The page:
Sunio: Marriage, religion, and traditions

FOR the majority who are living liberal lives of the post-modern world, traditions such as arranged marriage, giving of dowry, and polygamy would likely be uncanny. Most people might mistake these concepts to take away the liberty and rights of those involved. However, it's not always the case. Sometimes, the practice of these traditions is liberty in itself, depending on the degree.

As a matter of fact, if you criticize the practice of their cultural and religious rights, you then impede their liberty.

I admit, it's going to be a difficult job to comment about cultural matters when I am not even directly affiliated to a tribe that traditionally practice such. But for someone who had been exposed and had witnessed the practice of these first-hand, I lay my thoughts about the matter.

My friends, classmates, former students, and workmates have enlightened me about the principles behind arranged marriages. Some of them were involved in these, as a matter of fact.

Polygamy is legally allowed to practice by Muslims. A lot ask why, and the answer lies in the Islamic Holy Book, the Qur'an, where a man may marry up to four women under the following conditions: 1) The first wife consents to her husband marrying another woman; 2) The man can provide equal love, attention, and provision to his wives; and 3) If the woman is an orphan and no longer has anyone to support or sustain her.

Considering the third condition, polygamy is somehow a form of generosity and good deed. By marrying the woman, you ensure perpetual support for her to ensure her survival, unlike one-time donations do.

Arranged marriages is also widely practiced among Meranaws here in Lanao del Sur. This happens when parents decide who and when their child will marry. Upon many Meranaw marriage as well, a groom is obliged to give dowry to the family of the wife.

This is actually parental care working most of the time, where the parents ensure that their child will be with a partner whom they know would treat him or her well, and would give him or her a good family in the future.

Marriage, in the Meranaw culture, is also mostly the union of two families, that's why in the Meranaw marriage ceremony, the man faces the father and makes a pact with him first, instead of the bride. Parental marriage is also usually done with the consent of the child who is about to be married.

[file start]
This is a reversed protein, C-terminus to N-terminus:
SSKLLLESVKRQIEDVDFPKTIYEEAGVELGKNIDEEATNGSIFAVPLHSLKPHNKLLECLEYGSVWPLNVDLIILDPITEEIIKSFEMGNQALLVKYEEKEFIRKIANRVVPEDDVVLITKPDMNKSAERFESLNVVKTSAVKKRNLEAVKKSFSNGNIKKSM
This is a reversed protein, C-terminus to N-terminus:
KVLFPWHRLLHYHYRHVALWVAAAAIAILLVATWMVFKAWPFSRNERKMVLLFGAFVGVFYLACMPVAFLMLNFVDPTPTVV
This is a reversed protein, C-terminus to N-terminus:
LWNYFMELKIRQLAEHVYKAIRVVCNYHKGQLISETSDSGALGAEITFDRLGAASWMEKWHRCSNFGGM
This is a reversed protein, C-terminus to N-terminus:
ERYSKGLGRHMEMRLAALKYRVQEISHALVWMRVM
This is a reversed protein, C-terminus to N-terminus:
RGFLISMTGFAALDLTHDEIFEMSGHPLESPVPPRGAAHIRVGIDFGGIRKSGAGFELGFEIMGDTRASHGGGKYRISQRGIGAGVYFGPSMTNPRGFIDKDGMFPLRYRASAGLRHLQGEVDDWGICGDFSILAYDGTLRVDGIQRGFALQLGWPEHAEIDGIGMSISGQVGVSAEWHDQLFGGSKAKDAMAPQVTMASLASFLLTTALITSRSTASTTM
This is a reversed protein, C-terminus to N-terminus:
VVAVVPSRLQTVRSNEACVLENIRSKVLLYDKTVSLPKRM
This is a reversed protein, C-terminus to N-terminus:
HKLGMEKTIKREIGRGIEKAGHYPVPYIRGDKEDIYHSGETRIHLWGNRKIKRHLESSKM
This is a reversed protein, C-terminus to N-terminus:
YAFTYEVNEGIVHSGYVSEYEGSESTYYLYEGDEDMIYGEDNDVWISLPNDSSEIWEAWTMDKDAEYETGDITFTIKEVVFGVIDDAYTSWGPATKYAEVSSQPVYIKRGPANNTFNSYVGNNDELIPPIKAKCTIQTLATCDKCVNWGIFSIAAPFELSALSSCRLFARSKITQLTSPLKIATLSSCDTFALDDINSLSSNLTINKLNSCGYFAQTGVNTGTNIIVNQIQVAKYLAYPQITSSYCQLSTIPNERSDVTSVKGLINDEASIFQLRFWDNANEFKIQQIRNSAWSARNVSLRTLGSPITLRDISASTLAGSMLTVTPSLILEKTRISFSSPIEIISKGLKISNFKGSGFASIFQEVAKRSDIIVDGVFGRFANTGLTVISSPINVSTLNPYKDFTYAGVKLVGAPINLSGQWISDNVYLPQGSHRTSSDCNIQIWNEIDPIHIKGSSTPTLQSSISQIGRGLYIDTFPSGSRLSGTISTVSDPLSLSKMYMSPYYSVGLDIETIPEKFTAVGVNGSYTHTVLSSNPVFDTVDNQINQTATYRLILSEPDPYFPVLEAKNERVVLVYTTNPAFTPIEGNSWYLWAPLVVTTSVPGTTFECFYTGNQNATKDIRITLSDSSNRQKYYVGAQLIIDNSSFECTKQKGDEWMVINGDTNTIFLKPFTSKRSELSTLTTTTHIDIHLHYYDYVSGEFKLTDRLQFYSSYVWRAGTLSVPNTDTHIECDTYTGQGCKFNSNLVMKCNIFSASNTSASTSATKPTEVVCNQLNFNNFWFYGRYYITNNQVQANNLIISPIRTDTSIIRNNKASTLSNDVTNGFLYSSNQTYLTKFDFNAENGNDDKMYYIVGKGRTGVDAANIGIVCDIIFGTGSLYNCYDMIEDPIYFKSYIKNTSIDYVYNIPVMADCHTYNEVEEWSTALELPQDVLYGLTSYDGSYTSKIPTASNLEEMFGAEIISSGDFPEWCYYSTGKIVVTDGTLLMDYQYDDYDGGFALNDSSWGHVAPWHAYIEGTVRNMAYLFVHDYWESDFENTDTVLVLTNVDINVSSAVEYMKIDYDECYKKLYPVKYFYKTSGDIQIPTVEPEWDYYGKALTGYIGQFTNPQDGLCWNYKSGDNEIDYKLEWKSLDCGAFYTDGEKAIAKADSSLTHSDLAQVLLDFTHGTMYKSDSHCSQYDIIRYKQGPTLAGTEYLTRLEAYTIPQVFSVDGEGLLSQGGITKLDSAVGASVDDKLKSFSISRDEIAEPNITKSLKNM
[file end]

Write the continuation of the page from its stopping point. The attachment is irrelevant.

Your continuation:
The giving of dowry is also a form of the guaranteeing the woman's safety and financial security. It shows that a man is capable to provide for the woman and raise a family. It also signifies a woman's worth and importance. Most of the dowry as well goes to the funds of the couple to start a new life and family together.

Marriage is also often done to preserve the dignity of the woman or to allow a husband to protect her.

This does not simply put a price tag on a woman, contrary to some beliefs.

It only becomes harmful when a child is forced into a marriage, especially using emotional or physical threats, which does not always happen. Sadly, there are also cases when a family would marry-off their daughter to a wealthy man for the big dowry he could give.

I have also had some students who were married off while still studying, while some were arranged for marriage during high school. Because of the marriage, some were no longer able to focus to going to school, being devoted to their husbands and kids.

But then again, these does not always happen. Some other rumors you might have heard are isolated cases, or may be a product of greed in some people. Nonetheless, these do not reflect the whole religion nor the whole tribe. These shortcoming are but mere human errs. These, then, definitely contradicts what their holy texts states.

Oftentimes, these blunders are even committed because the person does not adhere to what his religion prescribes.

For now, I can tell you that I had students who were still able to graduate, even with flying colors, despite being involved in these practices. I also have friends who were children from polygamous marriages, from third and fourth wives, and yet, are now prolific professionals. The giving of hard-earned dowry of my friend's classmate earned him the trust of his bride-to-be's parents.

Despite what seems to be uncanny practices, Muslims are still able to live normal and productive lives and found liberty in being allowed to live out their traditions.
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